4. Train your model to convergence5 using full-batch gradient descent on the training set.

5. Provide a plot of the square loss on the training set for each epoch.

6. Provide a plot of the accuracy on the training set for each epoch.

7. Provide the accuracy on the training and validation set, for the epoch on which you obtain

your highest accuracy on the validation set.

4Keep in mind that the precision of your floating point type will be a major factor when using finite differ-

ence, it is thus common to use Float64 and avoid using the GPU when verifying gradients this way.

5When you observe a lack of improvement on the training set over several epochs after having seen a large

amount of initial improvement.

4

3.3 Three-layer multi-layer perceptron (20 points)

In our lectures we have introduced and implemented a two-layer multi-layer perceptron (MLP), a

natural next step would be a three-layer MLP:

W1 ∈ Rh1×282 (3)

W2 ∈ Rh2×h1 (4)

W3 ∈ R1×h2 (5)

b1 ∈ Rh1 (6)

b2 ∈ Rh2 (7)

b3 ∈ R (8)

f(x) = σ(W3σ(W2σ(W1x+ b1) + b2) + b3) (9)

To complete this task you are expected to:

1. Assuming the log-likelihood loss, derive the analytical gradients for the model parameters.

2. Provide code verifying that your analytical gradients are correct using finite difference6 for

two or more samples from the training data (you are free to use an external package that

calculates the finite difference).

3. Implement the algorithm.

4. Train your model to convergence7 using full-batch gradient descent on the training set.

5. Provide a plot of the loss on the training set for each epoch.

6. Provide a plot of the accuracy on the training set for each epoch.

7. Provide the accuracy on the training and validation set, for the epoch on which you obtain

your highest accuracy on the validation set.

6Keep in mind that the precision of your floating point type will be a major factor when using finite differ-

ence, it is thus common to use Float64 and avoid using the GPU when verifying gradients this way.

7When you observe a lack of improvement on the training set over several epochs after having seen a large

amount of initial improvement.

5

3.4 Hyperparameter tuning (20 points)

For any deep learning (or machine learning for that matter) model you will be faced with the task of

determining a set of “good” hyperparameters given a validation loss.

To complete this task you are expected to:

1. Starting with the two-layer MLP implementation we used in class, implement the follow-

ing:

(a) (Full-)batch gradient descent without momentum

(b) Stochastic gradient descent without momentum

(c) Mini-batch gradient descent without momentum

(d) (Full-)batch gradient descent with momentum

(e) Stochastic gradient descent with momentum

(f) Mini-batch gradient descent with momentum

2. Attempt to find “good” values for the following hyperparameters:

(a) Learning rate

(b) Batch size

(c) Momentum coefficient

3. List the hyperparameter values you have evaluated and describe briefly (a single paragraph)

your strategy and how you ultimately arrived at your “good” hyperparameters.

4. Provide a plot of the loss on the training and validation set for each epoch for your “good”

hyperparameters.

5. Provide a plot of the accuracy on the training and validation set for each epoch for your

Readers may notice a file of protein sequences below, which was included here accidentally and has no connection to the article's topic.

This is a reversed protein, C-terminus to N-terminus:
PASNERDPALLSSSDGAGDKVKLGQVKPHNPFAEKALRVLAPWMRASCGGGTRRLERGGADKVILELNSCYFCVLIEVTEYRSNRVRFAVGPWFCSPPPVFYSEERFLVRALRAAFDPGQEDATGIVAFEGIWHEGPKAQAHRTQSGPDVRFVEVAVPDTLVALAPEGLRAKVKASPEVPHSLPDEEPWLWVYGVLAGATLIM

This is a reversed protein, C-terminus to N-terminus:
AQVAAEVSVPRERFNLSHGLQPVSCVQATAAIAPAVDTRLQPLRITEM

“good” hyperparameters.

6. Provide the accuracy on the training and validation set for your “good” hyperparameters,

for the epoch on which you obtain your highest accuracy on the validation set.

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3.5 Model shootout (20 points)

To prove a models viability for a dataset, it is common to first establish the performance of a “weaker”

model and show that performance can be improved using a more complex model.

To complete this task you are expected to:

1. Implement a “vanilla” perceptron model, we will refer to this as our baseline model.

2. Train your baseline model on the training set and use the validation set to determine when

to stop training.

3. Consider the models we have covered so far and make a reasonable attempt to outperform

the baseline model on the validation set.

4. Briefly describe in one or three paragraphs how you approached the task and what your

final best model is, also listing its hyperparameters.

5. Provide a plot of the loss on the training and validation set for each epoch for your best

model.

6. Provide a plot of the accuracy on the training and validation set for each epoch for your

best model.

7. Provide the accuracy on the training and validation set for your best model, for the epoch

on which you obtain your highest accuracy on the validation set.

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4 Errata

26-10-2020 (a) Corrected Equation 1 to correspond to the Voted Perceptron.

(b) Corrected ci initialisation to 0, as opposed to 1, in Algorithm 1.

(c) Removed references and requirement to evaluate on the test set in Sections 2 and 3.5,

as this procedure caused confusion and marking concerns for a number of students.

(d) Removed duplicate sub-task in Section 3.3.

(e) Removed spurious left-over Colaboratory mentions.

27-10-2020 (a) Reverted Equation 1 to correspond to its previous state and corrected the writing to be

unambiguous in regards to the given algorithm being novel.

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References

Yoav Freund and Robert E. Schapire. Large Margin Classification Using the Perceptron Algorithm.

Machine Learning, 37(3):277–296, Dec 1999. ISSN 1573-0565. doi: 10.1023/A:1007662407062.

Han Xiao, Kashif Rasul, and Roland Vollgraf. Fashion-MNIST: a Novel Image Dataset for Bench-

marking Machine Learning Algorithms, 2017.